The Intelligent Updater virus definitions are available: Read "How to update virus definition files using the Intelligent Updater" for detailed instructions.
3. To reverse the changes made to the registry

Before continuing, Symantec strongly recommends that you back up the registry before making any changes to it. Incorrect changes to the registry can result in permanent data loss or corrupted files. Modify the specified keys only. For instructions, read the document, "How to make a backup of the Windows registry."
  1. Click Start > Run.
  2. Type regedit

    Then click OK.

  3. Navigate to the key:

    HKEY_LOCAL_MACHINE\SOFTWARE\Microsoft\Windows\CurrentVersion\Run

  4. In the right pane, delete the values:

    "Microsoft Inc." = "iexplorer.exe..."
    "Program In Windows" = "%System%\IEXPLORE.EXE"
    "Protected Storage" = "RUNDLL32.EXE MSSIGN30.DLL  ondll_reg..."
    "VFW Encoder/Decoder Settings" = "RUNDLL32.EXE MSSIGN30.DLL  ondll_reg..."
    "WinHelp" = "%system%\TkBellExe.exe..."

  5. If you are using Windows 95/98/Me, navigate to the key:

    HKEY_LOCAL_MACHINE\Software\Microsoft\Windows\CurrentVersion\
    RunServices

  6. In the right pane, delete the values:

    "SystemTra" = "C:\WINDOWS\Video.EXE"
    "Soft Profile Inc" = "%System%\hxdef.exe..."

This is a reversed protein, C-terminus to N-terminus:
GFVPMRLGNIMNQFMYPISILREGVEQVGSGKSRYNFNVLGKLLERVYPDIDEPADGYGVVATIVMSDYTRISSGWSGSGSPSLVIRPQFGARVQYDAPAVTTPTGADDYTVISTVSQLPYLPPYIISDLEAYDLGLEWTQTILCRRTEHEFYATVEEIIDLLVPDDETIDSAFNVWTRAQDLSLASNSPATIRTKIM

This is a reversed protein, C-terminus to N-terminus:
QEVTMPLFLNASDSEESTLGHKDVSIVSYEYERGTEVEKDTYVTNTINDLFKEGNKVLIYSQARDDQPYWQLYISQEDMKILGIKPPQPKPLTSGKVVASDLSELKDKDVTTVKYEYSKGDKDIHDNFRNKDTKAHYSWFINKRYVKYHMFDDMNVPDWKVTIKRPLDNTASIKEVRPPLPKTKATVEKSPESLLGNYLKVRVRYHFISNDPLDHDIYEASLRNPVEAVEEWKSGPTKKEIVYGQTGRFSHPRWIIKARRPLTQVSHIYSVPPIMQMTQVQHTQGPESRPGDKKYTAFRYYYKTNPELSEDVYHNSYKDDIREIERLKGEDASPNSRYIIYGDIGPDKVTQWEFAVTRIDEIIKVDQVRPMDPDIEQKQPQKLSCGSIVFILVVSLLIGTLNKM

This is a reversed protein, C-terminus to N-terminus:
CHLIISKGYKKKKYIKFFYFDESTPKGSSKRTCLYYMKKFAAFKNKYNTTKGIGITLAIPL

"Installed shell32.dll" = "Office.exe..."

  7. If you are using Windows NT/2000/XP, navigate to the key:

    HKEY_CURRENT_USER\Software\Microsoft\Windows NT\CurrentVersion\Windows

  8. In the right pane, delete the value:

    "run" = "real.exe"

  9. Navigate to the key:

    HKEY_LOCAL_MACHINE\System\CurrentControlSet\Services

  10. In the right pane, delete the subkeys:

    _reg
    Windows Management Protocol v.0(experimental)

  11. Navigate to the key:

    HKEY_CLASSES_ROOT\txtfile\shell\open\command

  12. In the right pane, change the value to:

    Windows 95/98/Me:
    "(Default)"="WINDOWS\NOTEPAD.EXE %1"

    Windows NT/2000/XP:
    "(Default)"="%SystemRoot%\system32\NOTEPAD.EXE %1"

  13. Exit the Registry Editor.

4. To restart the computer in Safe mode or VGA mode
Shut down the computer and turn off the power. Wait for at least 30 seconds, and then restart the computer in Safe mode or VGA mode.
  • For Windows 95, 98, Me, 2000, or XP users, restart the computer in Safe mode. For instructions, read the document, "How to start the computer in Safe Mode."
  • For Windows NT 4 users, restart the computer in VGA mode.
5. To scan for and delete the infected files
  1. Start your Symantec antivirus program and make sure that it is configured to scan all the files.
  2. Run a full system scan.
  3. If any files are detected as infected with W32.Lovgate.AO@mm, click Delete.
  4. If any files are detected as infected with W32.Lovgate.AO@mm!inf, click Repair.
  5. Restart the computer in Normal mode. For instructions, read the section on returning to Normal mode in the document, "How to start the computer in Safe Mode."


Writeup By: Robert X Wang